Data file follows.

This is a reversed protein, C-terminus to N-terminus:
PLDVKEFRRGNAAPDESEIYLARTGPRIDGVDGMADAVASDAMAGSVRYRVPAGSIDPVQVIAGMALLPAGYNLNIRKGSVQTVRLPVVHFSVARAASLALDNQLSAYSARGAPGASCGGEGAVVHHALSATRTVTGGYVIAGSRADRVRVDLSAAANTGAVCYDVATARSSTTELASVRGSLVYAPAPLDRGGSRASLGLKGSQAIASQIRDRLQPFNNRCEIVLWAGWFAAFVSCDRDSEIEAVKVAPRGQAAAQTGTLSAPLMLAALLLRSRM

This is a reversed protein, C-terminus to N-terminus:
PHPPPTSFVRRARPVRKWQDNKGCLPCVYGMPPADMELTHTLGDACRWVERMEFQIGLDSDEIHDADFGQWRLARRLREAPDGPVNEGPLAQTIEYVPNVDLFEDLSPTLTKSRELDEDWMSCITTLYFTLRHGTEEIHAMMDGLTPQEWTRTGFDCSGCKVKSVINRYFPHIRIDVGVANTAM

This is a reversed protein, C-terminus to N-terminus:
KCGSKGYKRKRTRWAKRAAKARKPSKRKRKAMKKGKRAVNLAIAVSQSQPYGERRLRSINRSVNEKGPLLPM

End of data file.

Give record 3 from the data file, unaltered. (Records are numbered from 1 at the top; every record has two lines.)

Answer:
This is a reversed protein, C-terminus to N-terminus:
KCGSKGYKRKRTRWAKRAAKARKPSKRKRKAMKKGKRAVNLAIAVSQSQPYGERRLRSINRSVNEKGPLLPM